• Worked examples: When introducing a new type of problem in maths, Mr Jones could break the problem down into steps instead of getting his pupils to attempt it in one go. He could then guide them through each step by providing prompts or explanations which would help the pupils succeed at each step. Worked examples reduce the number of options pupils need to think about by pointing them directly to successful approaches (Sweller, 2016).
  • Guides: Teachers can also anticipate common pupil mistakes and misconceptions and provide guides such as checklists as support to overcome these (Rosenshine, 2012). For example, when teaching his pupils creative writing, Mr Jones could give his pupils a checklist of things they should include. This means that pupils do not have to simultaneously think about both what they want to write and the complex devices they need to use. Checklists also support them to review their work to avoid common errors like leaving out full stops and misconceptions like every ‘s’ should have an apostrophe.

Removing scaffolding

Scaffolds need to be temporary to successfully support learning. As pupil knowledge develops, using fewer examples and more problem solving appears to improve learning, rather than continuing to provide high levels of guidance (Pashler et al., 2007). As pupils develop more knowledge, trying to process the scaffolding at the same time as drawing on their existing knowledge can overload working memory. As a result, scaffolding is best removed as pupils’ knowledge grows. Rather than removing all the scaffolds at once, however, Mr Jones can gradually ‘fade’ them out by removing support gradually, as pupils begin to experience higher success rates (Rosenshine, 2012).

Effective scaffolding increases the chances of pupils experiencing success and improves pupil motivation (Coe et al., 2014). Success should be a central guiding principle when deciding whether and when to remove scaffolding as pupil expertise increases.

Nuances and caveats

Scaffolding alone cannot overcome limitations in pupil prior knowledge. Strategies like explicitly teaching content and allowing pupils to rehearse this new knowledge are necessary to ensure pupils have adequate knowledge (Rosenshine, 2012).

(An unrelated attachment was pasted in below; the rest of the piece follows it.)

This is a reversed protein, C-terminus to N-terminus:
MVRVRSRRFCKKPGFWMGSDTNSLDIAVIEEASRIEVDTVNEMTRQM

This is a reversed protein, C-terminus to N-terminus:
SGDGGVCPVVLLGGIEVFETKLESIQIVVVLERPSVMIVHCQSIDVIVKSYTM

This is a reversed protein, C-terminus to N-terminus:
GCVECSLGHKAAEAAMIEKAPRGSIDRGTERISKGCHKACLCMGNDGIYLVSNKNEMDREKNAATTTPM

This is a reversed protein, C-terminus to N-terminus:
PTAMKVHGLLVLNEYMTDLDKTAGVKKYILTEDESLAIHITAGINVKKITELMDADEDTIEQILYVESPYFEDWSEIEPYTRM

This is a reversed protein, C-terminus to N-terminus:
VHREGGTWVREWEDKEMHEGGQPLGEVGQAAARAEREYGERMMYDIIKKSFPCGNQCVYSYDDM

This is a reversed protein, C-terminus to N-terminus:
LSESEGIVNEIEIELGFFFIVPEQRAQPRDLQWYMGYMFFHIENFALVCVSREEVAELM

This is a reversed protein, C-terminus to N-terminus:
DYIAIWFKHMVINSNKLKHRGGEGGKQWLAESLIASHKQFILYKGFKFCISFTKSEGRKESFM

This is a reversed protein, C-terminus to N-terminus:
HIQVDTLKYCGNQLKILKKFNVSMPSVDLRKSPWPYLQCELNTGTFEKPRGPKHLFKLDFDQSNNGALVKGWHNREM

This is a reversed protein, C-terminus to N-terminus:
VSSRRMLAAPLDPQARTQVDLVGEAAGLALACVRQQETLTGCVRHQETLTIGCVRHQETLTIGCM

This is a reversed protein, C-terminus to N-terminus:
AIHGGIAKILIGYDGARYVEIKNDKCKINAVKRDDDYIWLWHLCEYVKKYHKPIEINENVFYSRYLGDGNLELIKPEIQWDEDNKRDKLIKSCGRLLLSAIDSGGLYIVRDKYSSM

Key takeaways

Mr Jones can successfully scaffold his instruction if he understands that:

  • Pupils will struggle and working memory will become overloaded if they do not have relevant knowledge of new content – particularly if it is complex or abstract.
  • Scaffolding can provide knowledge to support pupils to access new content through modelling, worked examples and guides.
  • Scaffolding needs to be removed over time as it can become a barrier once pupil knowledge is developed. However, a high success rate should be maintained.

Further reading

Rosenshine, B. (2012). Principles of Instruction: Research-based strategies that all teachers should know. American Educator, 12–20. bit.ly/ecf-ros

References

Coe, R., Aloisi, C., Higgins, S., & Major, L. E. (2014). What makes great teaching. Review of the underpinning research. Durham University: UK. bit.ly/ecf-coe

Gathercole, S., Lamont, E., & Alloway, T. (2006). Working memory in the classroom. Working memory and education, 219-240.

Pashler, H., Bain, P. M., Bottge, B. A., Graesser, A., Koedinger, K., McDaniel, M., & Metcalfe, J. (2007) Organizing Instruction and Study to Improve Student Learning. US Department of Education. bit.ly/ecf-pas

Rosenshine, B. (2012). Principles of Instruction: Research-based strategies that all teachers should know. American Educator, 12–20. bit.ly/ecf-ros

Sweller, J. (2016). Working Memory, Long-term Memory, and Instructional Design. Journal of Applied Research in Memory and Cognition, 5(4), 360-367.

Willingham, D. T. (2009). Why don’t students like school? San Francisco: Jossey – Bass.

Check

Answer the questions in the quiz to check your understanding of the evidence summary.

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Reflect

Reminder of key takeaways

Mr Jones can successfully scaffold his instruction if he understands that:

  • Pupils will struggle and working memory will become overloaded if they do not have relevant knowledge of new content – particularly if it is complex or abstract.
  • Scaffolding can provide knowledge to support pupils to access new content through modelling, worked examples and guides.
  • Scaffolding needs to be removed over time as it can become a barrier once pupil knowledge is developed. However, a high success rate should be maintained.

 

Reflect on the following questions

  1. What did you see in this module that you already do or have seen in other classrooms?
  2. What do you feel is the gap between your current practice and what you have seen in this module?
  3. Which of the ‘key takeaways’ do you need to focus on? Where and when might you try to apply them to your teaching?